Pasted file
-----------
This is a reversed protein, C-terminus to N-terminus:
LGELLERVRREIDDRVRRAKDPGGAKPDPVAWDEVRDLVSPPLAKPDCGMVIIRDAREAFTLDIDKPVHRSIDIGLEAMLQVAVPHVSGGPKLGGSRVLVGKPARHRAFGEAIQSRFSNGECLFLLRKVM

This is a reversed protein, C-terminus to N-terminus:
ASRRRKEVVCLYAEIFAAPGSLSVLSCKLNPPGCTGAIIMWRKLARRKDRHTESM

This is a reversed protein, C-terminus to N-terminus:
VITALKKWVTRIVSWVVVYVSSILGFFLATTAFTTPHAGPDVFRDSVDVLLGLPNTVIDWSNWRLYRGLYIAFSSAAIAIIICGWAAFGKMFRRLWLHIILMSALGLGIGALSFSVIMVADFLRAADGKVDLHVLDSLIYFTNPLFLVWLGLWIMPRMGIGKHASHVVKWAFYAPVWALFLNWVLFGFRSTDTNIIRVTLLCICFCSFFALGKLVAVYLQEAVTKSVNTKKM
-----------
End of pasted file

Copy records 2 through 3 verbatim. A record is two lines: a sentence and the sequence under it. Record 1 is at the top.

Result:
This is a reversed protein, C-terminus to N-terminus:
ASRRRKEVVCLYAEIFAAPGSLSVLSCKLNPPGCTGAIIMWRKLARRKDRHTESM

This is a reversed protein, C-terminus to N-terminus:
VITALKKWVTRIVSWVVVYVSSILGFFLATTAFTTPHAGPDVFRDSVDVLLGLPNTVIDWSNWRLYRGLYIAFSSAAIAIIICGWAAFGKMFRRLWLHIILMSALGLGIGALSFSVIMVADFLRAADGKVDLHVLDSLIYFTNPLFLVWLGLWIMPRMGIGKHASHVVKWAFYAPVWALFLNWVLFGFRSTDTNIIRVTLLCICFCSFFALGKLVAVYLQEAVTKSVNTKKM